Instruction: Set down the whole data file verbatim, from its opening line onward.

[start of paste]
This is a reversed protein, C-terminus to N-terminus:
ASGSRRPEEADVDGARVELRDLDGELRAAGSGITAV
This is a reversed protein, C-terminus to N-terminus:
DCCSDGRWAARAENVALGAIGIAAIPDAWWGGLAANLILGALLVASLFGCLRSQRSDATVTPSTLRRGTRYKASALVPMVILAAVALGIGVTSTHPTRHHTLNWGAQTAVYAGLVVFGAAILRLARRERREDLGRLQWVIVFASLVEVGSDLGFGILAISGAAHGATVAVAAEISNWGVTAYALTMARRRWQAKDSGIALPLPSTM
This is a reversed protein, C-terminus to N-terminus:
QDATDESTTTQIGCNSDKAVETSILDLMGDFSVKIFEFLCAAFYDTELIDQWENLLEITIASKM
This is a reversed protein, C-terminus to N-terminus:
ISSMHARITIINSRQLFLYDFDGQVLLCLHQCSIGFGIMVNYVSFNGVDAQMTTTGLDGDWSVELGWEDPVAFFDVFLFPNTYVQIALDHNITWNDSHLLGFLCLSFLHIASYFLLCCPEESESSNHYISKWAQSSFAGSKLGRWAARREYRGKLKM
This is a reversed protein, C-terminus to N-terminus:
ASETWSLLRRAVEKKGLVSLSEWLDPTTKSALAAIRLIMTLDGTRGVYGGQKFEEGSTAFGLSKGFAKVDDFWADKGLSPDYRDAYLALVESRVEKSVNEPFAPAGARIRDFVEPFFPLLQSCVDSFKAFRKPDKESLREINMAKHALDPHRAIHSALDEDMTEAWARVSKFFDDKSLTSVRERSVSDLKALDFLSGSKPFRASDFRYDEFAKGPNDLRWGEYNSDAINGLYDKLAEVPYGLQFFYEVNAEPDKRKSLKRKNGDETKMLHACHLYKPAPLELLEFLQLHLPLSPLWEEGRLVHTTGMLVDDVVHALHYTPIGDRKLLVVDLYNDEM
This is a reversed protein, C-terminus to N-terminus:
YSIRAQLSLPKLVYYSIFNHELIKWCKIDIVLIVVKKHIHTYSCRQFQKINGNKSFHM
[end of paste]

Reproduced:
This is a reversed protein, C-terminus to N-terminus:
ASGSRRPEEADVDGARVELRDLDGELRAAGSGITAV
This is a reversed protein, C-terminus to N-terminus:
DCCSDGRWAARAENVALGAIGIAAIPDAWWGGLAANLILGALLVASLFGCLRSQRSDATVTPSTLRRGTRYKASALVPMVILAAVALGIGVTSTHPTRHHTLNWGAQTAVYAGLVVFGAAILRLARRERREDLGRLQWVIVFASLVEVGSDLGFGILAISGAAHGATVAVAAEISNWGVTAYALTMARRRWQAKDSGIALPLPSTM
This is a reversed protein, C-terminus to N-terminus:
QDATDESTTTQIGCNSDKAVETSILDLMGDFSVKIFEFLCAAFYDTELIDQWENLLEITIASKM
This is a reversed protein, C-terminus to N-terminus:
ISSMHARITIINSRQLFLYDFDGQVLLCLHQCSIGFGIMVNYVSFNGVDAQMTTTGLDGDWSVELGWEDPVAFFDVFLFPNTYVQIALDHNITWNDSHLLGFLCLSFLHIASYFLLCCPEESESSNHYISKWAQSSFAGSKLGRWAARREYRGKLKM
This is a reversed protein, C-terminus to N-terminus:
ASETWSLLRRAVEKKGLVSLSEWLDPTTKSALAAIRLIMTLDGTRGVYGGQKFEEGSTAFGLSKGFAKVDDFWADKGLSPDYRDAYLALVESRVEKSVNEPFAPAGARIRDFVEPFFPLLQSCVDSFKAFRKPDKESLREINMAKHALDPHRAIHSALDEDMTEAWARVSKFFDDKSLTSVRERSVSDLKALDFLSGSKPFRASDFRYDEFAKGPNDLRWGEYNSDAINGLYDKLAEVPYGLQFFYEVNAEPDKRKSLKRKNGDETKMLHACHLYKPAPLELLEFLQLHLPLSPLWEEGRLVHTTGMLVDDVVHALHYTPIGDRKLLVVDLYNDEM
This is a reversed protein, C-terminus to N-terminus:
YSIRAQLSLPKLVYYSIFNHELIKWCKIDIVLIVVKKHIHTYSCRQFQKINGNKSFHM